As I start this entry, I’m wrapping up a day where the Feds here in D.C. have the opportunity to go home 2 hours early and local schools were closed because of snow. Plus, with more snow in the forecast for tomorrow, Metro DC is poised to double the amount of snowfall this season in one day. Good thing Doug Hill is not forecasting for over a foot of snow.
Last year we had nearly an entire week of office closures for the federal government, and I would expect this year to be the same at some point soon. Thanks to the recent passing of teleworking legislature, many federal employees won’t have to brave unsafe conditions that they might have during last year’s winter storms.
Some might suggest that we’ve become weather wimps out here in D.C. But why take the risk of a long and potentially dangerous commute if we know we can still get our work done remotely? Wimps or not, the first full day of closure for federal employees can’t be that far away.
The government offices in D.C. and the northeast aren’t the only areas that need to worry about the possibility of wide-ranging closures. Anyone who lived through Deep Freeze 2011 in Atlanta understands that the state and local governments were unprepared for a quick turnaround during unexpected bad weather. Even if places like Atlanta did invest in snow plows and other equipment to prepare for round 2 of a deep freeze, there’s always something new around the corner.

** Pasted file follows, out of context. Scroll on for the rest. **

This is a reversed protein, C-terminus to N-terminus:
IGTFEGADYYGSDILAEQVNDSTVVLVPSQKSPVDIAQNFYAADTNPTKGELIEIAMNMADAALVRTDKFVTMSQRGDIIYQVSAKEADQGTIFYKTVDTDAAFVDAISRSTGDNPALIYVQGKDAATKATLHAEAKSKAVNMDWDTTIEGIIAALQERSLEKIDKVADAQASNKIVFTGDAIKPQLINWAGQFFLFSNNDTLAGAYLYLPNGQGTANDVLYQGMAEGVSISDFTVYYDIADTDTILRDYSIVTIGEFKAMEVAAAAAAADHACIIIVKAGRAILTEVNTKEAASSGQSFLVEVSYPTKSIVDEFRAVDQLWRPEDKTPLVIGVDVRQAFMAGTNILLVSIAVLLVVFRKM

A prime example – if you’ve read about the possible “California Mega storm” that geologists predict could be upon us within the next few decades, you’ll realize we can never truly be prepared for everything that nature has to offer.
Granted, massive floods in California might cause enough damage that teleworking would only alleviate a small amount of the potential problems faced. But, in the days after a crisis like that, essential government services will need to continue working one way or another, and the ability to work remotely will be crucial.
The bottom line is that the more services we can provide remotely in challenging weather conditions, the better off our government will be. In order to do this, we need to have teleworking technology and policies in place now so that we are fully prepared for the next big storm.
So, let’s make some predictions! When do you expect the first federal snow day will be? I’ll go with Thursday, January 27th. What’s your perdiction?